Reform drive faces slowdown test
Expectations of first-quarter growth coming in below the year's target rate may weaken the premier's resolve to make tough decisions
Premier Li Keqiang is facing an unprecedented test in maintaining the health of an economy that likely grew at a five-year low last quarter, while deepening the pledged financial and fiscal reforms that could add more pain to near-term growth.
A slowdown might delay some crucial reforms at the centre of Beijing's plan to boost productivity and transform an export and investment-driven growth model, for fear of hurting the economy further, analysts say.
Sluggish industrial demand and faltering exports may have cooled first-quarter economic growth to 7.3 per cent from a year earlier, according to an average estimate of economists. Official figures are due out on Wednesday. That would be the weakest growth since the global financial crisis and below the official target of about 7.5 per cent for this year. In the fourth quarter of last year, GDP grew 7.7 per cent.
Li last week ruled out "strong" stimulus to spur growth. He reiterated that the official target would be flexible and emphasised promoting healthy development through structural reforms.
However, some observers felt Li's attitude was ambiguous as he also promised contingency policies to spur growth as needed. In past weeks Li has repeatedly noted downside risks in the economy, fueling speculation about more pro-growth policies to come.
"Investors are now becoming increasingly concerned that China is reverting back to its old ways, and hence derailing its ambitious plan for reforms," UBS Securities economist Wang Tao said. "More painful or growth-negative reforms such as the hardening of local government budget constraints, [state-owned enterprises] restructuring, launching a nationwide property tax and land reforms will progress more slowly."
The economy has continued to lose steam, reflected in weak activity data from fixed-asset investment growth to industrial output in the first two months. Retail sales also showed few signs of a fast pick-up, hit by austerity campaigns launched by President Xi Jinping to combat graft.
Adding to the woes was an unexpected year-on-year slump in imports and exports last month, after authorities cracked down on hot money inflows through inflated trade invoices amid yuan appreciation expectations.
Economists are split on the economic outlook. It also remains unclear to what extent the government would resist a policy stimulus amid the slowdown. Spurring growth with massive stimulus could exacerbate shadow banking risks and hurt structural reform designed to increase business efficiency. "Major uncertainties are still hanging over the economic outlook, making predictions on the trends difficult," said Zhu Baoliang, a senior economist at the government-backed State Information Centre.
He said the trend of foreign capital flows and how far property prices might fall were still unclear.
The People's Bank of China has guided the yuan lower in the past months, curbing fast hot-money inflows. But analysts say the mainland's trade surplus in March might rekindle appreciation pressure on the yuan.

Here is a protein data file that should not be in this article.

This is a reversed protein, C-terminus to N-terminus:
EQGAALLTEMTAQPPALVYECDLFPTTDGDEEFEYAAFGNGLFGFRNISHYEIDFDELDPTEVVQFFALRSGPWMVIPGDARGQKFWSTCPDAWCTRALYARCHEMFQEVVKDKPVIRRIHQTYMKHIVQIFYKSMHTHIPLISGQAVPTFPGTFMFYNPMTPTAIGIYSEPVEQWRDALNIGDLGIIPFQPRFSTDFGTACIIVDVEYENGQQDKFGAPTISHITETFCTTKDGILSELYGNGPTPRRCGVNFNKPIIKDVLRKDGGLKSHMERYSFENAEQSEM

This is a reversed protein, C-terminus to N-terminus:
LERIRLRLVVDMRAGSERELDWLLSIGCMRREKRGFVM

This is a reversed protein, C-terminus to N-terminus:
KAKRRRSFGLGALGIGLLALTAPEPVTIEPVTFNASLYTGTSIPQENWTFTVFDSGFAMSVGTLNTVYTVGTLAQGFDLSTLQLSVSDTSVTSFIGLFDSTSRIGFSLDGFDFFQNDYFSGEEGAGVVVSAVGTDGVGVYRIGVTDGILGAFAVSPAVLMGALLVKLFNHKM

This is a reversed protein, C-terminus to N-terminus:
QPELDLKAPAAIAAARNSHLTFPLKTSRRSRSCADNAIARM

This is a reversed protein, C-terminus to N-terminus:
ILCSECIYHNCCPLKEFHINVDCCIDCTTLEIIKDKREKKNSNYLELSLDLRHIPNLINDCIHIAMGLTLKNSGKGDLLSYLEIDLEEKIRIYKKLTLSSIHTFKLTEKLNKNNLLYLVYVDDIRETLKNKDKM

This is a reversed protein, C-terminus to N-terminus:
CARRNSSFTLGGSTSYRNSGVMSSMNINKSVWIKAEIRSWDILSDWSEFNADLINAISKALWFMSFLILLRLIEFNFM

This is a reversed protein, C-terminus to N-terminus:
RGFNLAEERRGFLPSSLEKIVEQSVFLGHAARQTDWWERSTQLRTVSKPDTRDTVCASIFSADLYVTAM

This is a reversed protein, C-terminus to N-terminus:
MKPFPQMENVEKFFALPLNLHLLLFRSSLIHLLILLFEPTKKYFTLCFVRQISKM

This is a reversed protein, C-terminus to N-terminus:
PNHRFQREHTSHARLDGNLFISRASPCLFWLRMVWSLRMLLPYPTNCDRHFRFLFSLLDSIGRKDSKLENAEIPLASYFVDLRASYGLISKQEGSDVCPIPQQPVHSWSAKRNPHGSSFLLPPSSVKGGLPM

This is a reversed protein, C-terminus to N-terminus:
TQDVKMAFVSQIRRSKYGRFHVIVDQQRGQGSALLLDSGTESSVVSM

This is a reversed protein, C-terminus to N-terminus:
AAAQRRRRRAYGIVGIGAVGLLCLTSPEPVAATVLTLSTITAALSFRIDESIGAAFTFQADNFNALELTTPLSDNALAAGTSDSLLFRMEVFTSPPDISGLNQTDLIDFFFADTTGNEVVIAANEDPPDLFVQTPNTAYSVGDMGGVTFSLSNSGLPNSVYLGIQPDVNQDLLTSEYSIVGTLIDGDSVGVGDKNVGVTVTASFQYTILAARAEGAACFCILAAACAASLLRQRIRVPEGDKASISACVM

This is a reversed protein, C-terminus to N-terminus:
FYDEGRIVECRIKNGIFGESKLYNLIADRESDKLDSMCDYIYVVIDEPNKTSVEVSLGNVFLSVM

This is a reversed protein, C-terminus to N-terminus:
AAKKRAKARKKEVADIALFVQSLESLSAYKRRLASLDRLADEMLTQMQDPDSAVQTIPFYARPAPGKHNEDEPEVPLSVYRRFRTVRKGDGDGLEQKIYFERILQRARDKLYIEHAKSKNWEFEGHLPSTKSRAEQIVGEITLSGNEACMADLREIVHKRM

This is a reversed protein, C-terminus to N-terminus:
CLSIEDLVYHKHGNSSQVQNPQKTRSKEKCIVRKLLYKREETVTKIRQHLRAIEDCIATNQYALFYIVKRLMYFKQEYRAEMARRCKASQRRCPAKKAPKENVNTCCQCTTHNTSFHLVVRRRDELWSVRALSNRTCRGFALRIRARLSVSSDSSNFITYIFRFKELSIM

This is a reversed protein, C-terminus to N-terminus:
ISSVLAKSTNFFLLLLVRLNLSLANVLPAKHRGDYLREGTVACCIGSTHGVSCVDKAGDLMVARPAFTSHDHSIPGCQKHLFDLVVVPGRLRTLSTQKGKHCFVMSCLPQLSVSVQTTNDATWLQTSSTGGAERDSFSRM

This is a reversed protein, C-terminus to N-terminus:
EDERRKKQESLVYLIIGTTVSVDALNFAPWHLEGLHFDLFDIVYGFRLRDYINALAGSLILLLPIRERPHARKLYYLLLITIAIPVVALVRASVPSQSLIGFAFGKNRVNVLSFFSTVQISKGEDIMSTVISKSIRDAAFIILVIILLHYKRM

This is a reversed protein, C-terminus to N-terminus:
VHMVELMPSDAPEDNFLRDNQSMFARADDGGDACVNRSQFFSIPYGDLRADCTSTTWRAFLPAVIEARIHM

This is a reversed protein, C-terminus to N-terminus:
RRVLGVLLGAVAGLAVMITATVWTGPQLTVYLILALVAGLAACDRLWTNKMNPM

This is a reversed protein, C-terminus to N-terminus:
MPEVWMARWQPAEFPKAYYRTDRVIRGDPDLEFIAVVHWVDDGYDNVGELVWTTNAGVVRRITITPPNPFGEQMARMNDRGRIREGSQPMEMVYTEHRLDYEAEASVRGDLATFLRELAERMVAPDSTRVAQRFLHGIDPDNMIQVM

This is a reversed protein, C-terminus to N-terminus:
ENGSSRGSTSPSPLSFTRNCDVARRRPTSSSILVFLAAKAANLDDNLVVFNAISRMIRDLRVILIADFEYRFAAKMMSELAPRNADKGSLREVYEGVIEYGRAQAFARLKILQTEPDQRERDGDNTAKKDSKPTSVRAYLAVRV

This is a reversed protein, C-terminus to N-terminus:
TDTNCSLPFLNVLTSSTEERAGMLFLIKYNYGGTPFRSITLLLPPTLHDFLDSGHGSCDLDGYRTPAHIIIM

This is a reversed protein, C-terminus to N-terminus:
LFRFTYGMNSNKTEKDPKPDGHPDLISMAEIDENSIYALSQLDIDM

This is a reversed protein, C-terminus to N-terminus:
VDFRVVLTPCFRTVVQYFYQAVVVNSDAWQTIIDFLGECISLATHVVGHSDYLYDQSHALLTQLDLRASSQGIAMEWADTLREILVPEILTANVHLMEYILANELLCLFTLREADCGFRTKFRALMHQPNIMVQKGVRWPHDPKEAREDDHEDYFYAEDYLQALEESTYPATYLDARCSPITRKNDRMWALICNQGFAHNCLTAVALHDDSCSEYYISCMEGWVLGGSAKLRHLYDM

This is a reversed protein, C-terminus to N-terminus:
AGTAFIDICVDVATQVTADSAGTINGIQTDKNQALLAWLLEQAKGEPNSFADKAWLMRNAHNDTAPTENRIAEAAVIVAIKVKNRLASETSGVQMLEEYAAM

Bank of America Merrill Lynch economist Lu Ting acknowledged that there were many distortions in the property market, with "some parts of China overcrowded and some other parts remaining empty".
"[But] we don't think there is overinvestment, and we don't expect a big crash," he said.
Economic growth is likely to stabilise after the State Council rolls out its "mini-stimulus" package, including tax cuts and plans to set up special funds to back infrastructure investments. Similar measures launched last year managed to reverse a slide in growth, with full-year GDP expanding 7.7 per cent.
As inflation remains benign, market participants are shifting their focus to new loans as they seek to gauge monetary policy.
Barclays Capital said it looked for new loans to come in at 1.1 trillion yuan (HK$1.38 trillion) in March, which would mark a strong pick-up from 644.5 billion yuan in February.
The bank forecast industrial production growth to improve modestly and fixed-asset investment to accelerate to 18.3 per cent year on year in the first quarter from 17.9 per cent in the first two months.
But observers remain unconvinced that a market-oriented approach was gaining a firm footing among the country's leaders.
Some also believe Li's say in policymaking was trimmed after Xi established top-level panels to oversee various reforms last year. So far, Beijing has streamlined investment approvals, widened the yuan's trading band, and in the latest step to ease capital controls, it has joined Hong Kong authorities in approving a so-called through train for the cross trading of shares in Hong Kong and Shanghai.
However, more complex reforms that would hurt vested interest groups could be delayed, such as overhauling the land system, writing property tax into law, or significantly trimming the dominance of state enterprises.
Qiushi magazine, the Communist Party's mouthpiece, warned last week that the plan to introduce private capital into state firms to develop mixed ownerships might eventually erode state assets.
"If we aren't clear-minded and fail to exert caution in our policies, such a danger may become a reality one day," the commentary said.